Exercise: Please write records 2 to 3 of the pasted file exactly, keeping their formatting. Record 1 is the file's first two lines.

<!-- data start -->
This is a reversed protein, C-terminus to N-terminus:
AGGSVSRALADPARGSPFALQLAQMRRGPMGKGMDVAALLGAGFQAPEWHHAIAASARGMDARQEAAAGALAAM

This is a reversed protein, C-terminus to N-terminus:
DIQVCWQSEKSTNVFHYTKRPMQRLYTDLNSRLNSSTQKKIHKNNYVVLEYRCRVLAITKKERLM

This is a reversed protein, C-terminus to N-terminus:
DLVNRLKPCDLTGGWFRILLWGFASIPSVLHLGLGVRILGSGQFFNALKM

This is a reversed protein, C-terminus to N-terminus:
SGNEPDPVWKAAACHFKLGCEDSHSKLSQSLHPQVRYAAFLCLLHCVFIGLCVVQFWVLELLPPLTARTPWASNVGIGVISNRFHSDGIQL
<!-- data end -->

This is a reversed protein, C-terminus to N-terminus:
DIQVCWQSEKSTNVFHYTKRPMQRLYTDLNSRLNSSTQKKIHKNNYVVLEYRCRVLAITKKERLM

This is a reversed protein, C-terminus to N-terminus:
DLVNRLKPCDLTGGWFRILLWGFASIPSVLHLGLGVRILGSGQFFNALKM